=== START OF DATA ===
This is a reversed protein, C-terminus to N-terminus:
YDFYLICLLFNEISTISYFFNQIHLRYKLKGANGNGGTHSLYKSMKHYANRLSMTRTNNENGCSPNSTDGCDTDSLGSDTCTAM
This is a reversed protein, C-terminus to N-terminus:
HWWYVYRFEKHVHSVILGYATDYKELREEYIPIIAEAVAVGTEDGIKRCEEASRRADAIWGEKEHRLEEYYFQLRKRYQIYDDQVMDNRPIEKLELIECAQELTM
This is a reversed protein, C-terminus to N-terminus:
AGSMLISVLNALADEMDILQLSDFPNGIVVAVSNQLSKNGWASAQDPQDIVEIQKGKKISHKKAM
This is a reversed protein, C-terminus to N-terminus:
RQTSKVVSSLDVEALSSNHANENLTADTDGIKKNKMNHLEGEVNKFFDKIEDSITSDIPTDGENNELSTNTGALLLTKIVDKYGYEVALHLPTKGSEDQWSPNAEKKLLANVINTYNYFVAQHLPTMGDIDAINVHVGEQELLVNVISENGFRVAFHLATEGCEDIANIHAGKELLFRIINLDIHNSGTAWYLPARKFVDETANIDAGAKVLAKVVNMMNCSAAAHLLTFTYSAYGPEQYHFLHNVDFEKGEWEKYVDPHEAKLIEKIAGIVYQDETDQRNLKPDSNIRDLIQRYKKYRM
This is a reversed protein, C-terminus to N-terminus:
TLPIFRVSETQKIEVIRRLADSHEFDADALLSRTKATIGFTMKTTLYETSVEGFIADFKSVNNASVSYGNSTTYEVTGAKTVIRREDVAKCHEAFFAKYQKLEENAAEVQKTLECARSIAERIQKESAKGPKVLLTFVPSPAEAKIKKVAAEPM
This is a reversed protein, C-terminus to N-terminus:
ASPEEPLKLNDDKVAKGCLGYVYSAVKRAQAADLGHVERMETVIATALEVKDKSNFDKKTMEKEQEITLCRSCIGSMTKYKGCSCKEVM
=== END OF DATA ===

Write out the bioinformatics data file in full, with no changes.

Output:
This is a reversed protein, C-terminus to N-terminus:
YDFYLICLLFNEISTISYFFNQIHLRYKLKGANGNGGTHSLYKSMKHYANRLSMTRTNNENGCSPNSTDGCDTDSLGSDTCTAM
This is a reversed protein, C-terminus to N-terminus:
HWWYVYRFEKHVHSVILGYATDYKELREEYIPIIAEAVAVGTEDGIKRCEEASRRADAIWGEKEHRLEEYYFQLRKRYQIYDDQVMDNRPIEKLELIECAQELTM
This is a reversed protein, C-terminus to N-terminus:
AGSMLISVLNALADEMDILQLSDFPNGIVVAVSNQLSKNGWASAQDPQDIVEIQKGKKISHKKAM
This is a reversed protein, C-terminus to N-terminus:
RQTSKVVSSLDVEALSSNHANENLTADTDGIKKNKMNHLEGEVNKFFDKIEDSITSDIPTDGENNELSTNTGALLLTKIVDKYGYEVALHLPTKGSEDQWSPNAEKKLLANVINTYNYFVAQHLPTMGDIDAINVHVGEQELLVNVISENGFRVAFHLATEGCEDIANIHAGKELLFRIINLDIHNSGTAWYLPARKFVDETANIDAGAKVLAKVVNMMNCSAAAHLLTFTYSAYGPEQYHFLHNVDFEKGEWEKYVDPHEAKLIEKIAGIVYQDETDQRNLKPDSNIRDLIQRYKKYRM
This is a reversed protein, C-terminus to N-terminus:
TLPIFRVSETQKIEVIRRLADSHEFDADALLSRTKATIGFTMKTTLYETSVEGFIADFKSVNNASVSYGNSTTYEVTGAKTVIRREDVAKCHEAFFAKYQKLEENAAEVQKTLECARSIAERIQKESAKGPKVLLTFVPSPAEAKIKKVAAEPM
This is a reversed protein, C-terminus to N-terminus:
ASPEEPLKLNDDKVAKGCLGYVYSAVKRAQAADLGHVERMETVIATALEVKDKSNFDKKTMEKEQEITLCRSCIGSMTKYKGCSCKEVM